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Newspaper, 1908

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Boston Movie Mogul Releases First Movie
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On This Day... 1918, Louis B. Mayer traveled from his Boston office to New York City for the premiere of his first movie release, the silent film Virtuous Wives. A decade earlier, Mayer had opened his first movie theater in Haverhill, which he quickly built into one of the earliest and the largest theater chains in New England. He soon branched into movie distribution, and with his growing fortune, the former Chelsea scrap metal dealer moved his family from their Haverhill apartment to a Brookline estate. But Mayer's dream was to make his own movies. Virtuous Wives marked his entrance into movie production, and his exit from Massachusetts. Within months, he had moved to Hollywood, where Metro-Goldwyn-Mayer would soon become one of the world's leading motion picture studios.

Sometime in the 1880s, when anti-Semitic pogroms were forcing Jews to leave Russia, a boy was born in a village outside of Minsk. His parents named him Lazar Meir. When the child was two, the family fled Russia. They settled in New Brunswick, Canada, where they struggled to make a living. The elder Meir worked as a peddler and scrap metal dealer in St. John; his sons scavenged for discarded metal in streets and trash bins. From time to time Lazar was sent to sell the scrap in Boston. When he was 19, he decided to move there. On his arrival, he re-named himself Louis B. Mayer. Years later he would admit that he took "Burt" as his middle name because he thought it sounded distinguished. He also made up a July 4th birthday because it suited his new American image.

Three years later, Mayer had a wife and young child to support, and his scrap metal business was failing. The family was forced to move into his in-laws' crowded Boston apartment.

He heard that the Gem, a burlesque theater in Haverhill, a town 32 miles northeast of Boston, was for sale. Louis B. Mayer had long been captivated by the entertainment business. As a boy he had hung around the local opera house, hoping to catch a glimpse of the silent film shorts that were shown between vaudeville acts. Now he saw a future in remaking personal images and creating fantasy lives. He borrowed enough money to lease the Gem. In the summer of 1907 he converted the manager's office into a small apartment and moved his family into the theater.

The Gem proved to be a shrewd investment. Haverhill was a working-class town of mills and shoe factories. Most of the 45,000 residents put in long hours at repetitive jobs and craved an inexpensive pastime. Few of them had frequented the Gem because of its seedy, disreputable reputation. Mayer saw a potential audience and set about transforming the run-down burlesque hall into the Orpheum, an elegantly refurbished theater devoted to "high-class films .. . the home of refined amusement." Then he launched a marketing blitz, hiring neighborhood boys to deliver flyers to every house in town; he held a three-day open house, served his wife's homemade cookies, and gave out free passes for the opening week's film.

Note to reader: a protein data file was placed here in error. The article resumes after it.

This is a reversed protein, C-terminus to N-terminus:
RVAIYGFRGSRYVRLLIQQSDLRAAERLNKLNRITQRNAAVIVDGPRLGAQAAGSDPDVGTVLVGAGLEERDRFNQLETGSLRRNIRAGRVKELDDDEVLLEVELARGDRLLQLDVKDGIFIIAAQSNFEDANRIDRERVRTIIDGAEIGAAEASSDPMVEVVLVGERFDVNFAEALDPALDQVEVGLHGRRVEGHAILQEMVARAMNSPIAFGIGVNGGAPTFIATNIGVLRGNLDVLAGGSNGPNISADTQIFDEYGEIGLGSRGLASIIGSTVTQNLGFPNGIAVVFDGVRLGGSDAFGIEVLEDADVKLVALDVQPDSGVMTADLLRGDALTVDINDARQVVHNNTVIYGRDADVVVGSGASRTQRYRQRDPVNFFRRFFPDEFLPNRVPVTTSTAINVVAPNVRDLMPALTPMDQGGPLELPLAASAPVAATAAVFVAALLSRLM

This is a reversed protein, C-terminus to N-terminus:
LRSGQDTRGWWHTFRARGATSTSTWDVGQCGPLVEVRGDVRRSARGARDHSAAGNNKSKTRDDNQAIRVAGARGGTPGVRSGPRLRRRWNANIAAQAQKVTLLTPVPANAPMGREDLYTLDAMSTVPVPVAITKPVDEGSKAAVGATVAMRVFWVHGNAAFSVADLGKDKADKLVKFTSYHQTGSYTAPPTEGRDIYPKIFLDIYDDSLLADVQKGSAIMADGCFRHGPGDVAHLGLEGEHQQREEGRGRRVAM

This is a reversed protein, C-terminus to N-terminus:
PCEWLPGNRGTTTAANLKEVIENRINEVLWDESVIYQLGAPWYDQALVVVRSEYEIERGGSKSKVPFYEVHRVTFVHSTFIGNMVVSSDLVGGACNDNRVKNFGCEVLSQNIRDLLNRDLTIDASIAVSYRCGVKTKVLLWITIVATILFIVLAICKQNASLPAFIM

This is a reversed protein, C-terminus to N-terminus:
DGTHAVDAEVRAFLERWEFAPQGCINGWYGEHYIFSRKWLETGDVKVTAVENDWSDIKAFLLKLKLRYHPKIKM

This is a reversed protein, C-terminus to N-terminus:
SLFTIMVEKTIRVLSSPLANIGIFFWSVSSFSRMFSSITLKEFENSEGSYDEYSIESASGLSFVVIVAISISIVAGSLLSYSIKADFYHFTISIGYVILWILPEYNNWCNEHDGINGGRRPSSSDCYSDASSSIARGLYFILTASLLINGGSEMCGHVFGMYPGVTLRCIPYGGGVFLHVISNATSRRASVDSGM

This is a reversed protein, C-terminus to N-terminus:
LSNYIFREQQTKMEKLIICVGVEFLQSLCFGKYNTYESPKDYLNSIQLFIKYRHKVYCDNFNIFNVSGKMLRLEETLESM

Mayer positioned the Orpheum as "Havehill's Home of Refined Amusement." A typical newspaper ad promised "clean, wholesome, healthy amusement, no waits, no delays" and invited people to "come and laugh -- laugh hearty." He urged immigrants to visit the movies as an enjoyable way to learn American manners and improve their English. Soon workers were forming long lines outside the Orpheum as soon as they finished their shifts at the factory. The venture was an immediate success, and Louis B. Mayer was a Haverhill celebrity.

He now had the means and the reputation necessary to expand his business. He bought six theaters, each with a distinct identity. By 1910 he was building new theaters with grand lobbies, frescoes, marble staircases, and seating for 1,500. He branched out to other working-class Massachusetts towns such as Lynn, Brockton, and Lowell. Before long, Louis B. Mayer owned theaters all over New England.

In 1915 he acquired rights to distribute D.W. Griffith's film, Birth of a Nation throughout New England. That deal alone netted him half a million dollars — a veritable fortune in 1915. It gave Mayer the freedom to pursue his lifelong dream of making his own movies.

He incorporated his own production company, pledging that he would make only "high-class films" with themes of honor, fidelity, decency, and virtue. Mayer revered his mother and had a deep commitment to defending womanhood, especially motherhood. His films hit a popular note in postwar America. Virtuous Wives got his movie-making career off to a profitable start.

By 1919 Mayer had outgrown New England. He moved his family and his company to Hollywood. There, as the boss of what became the Metro-Goldwyn-Mayer studio, he presided over one of the most successful film companies of the movie-mad 1930s. He discovered and nurtured stars such as Greta Garbo, Clark Gable, Jean Harlow, Joan Crawford, Judy Garland, and Spencer Tracy. MGM hits included Ben Hur, the Marx Brothers' Night at the Opera, The Wizard of Oz, and Gone with the Wind, produced by his son-in-law. Some people found his paternalistic ways endearing; others hated his manipulative, controlling manner.

World War II changed American movie tastes; after the war, films made according to Louis B. Mayer's formula began to fall out of favor. In 1951 he was forced to resign from the company he had founded. He died in 1957.


Lion of Hollywood: The Life and Legend of Louis B. Mayer, by Scott Eyman (Simon and Schuster, 2005).

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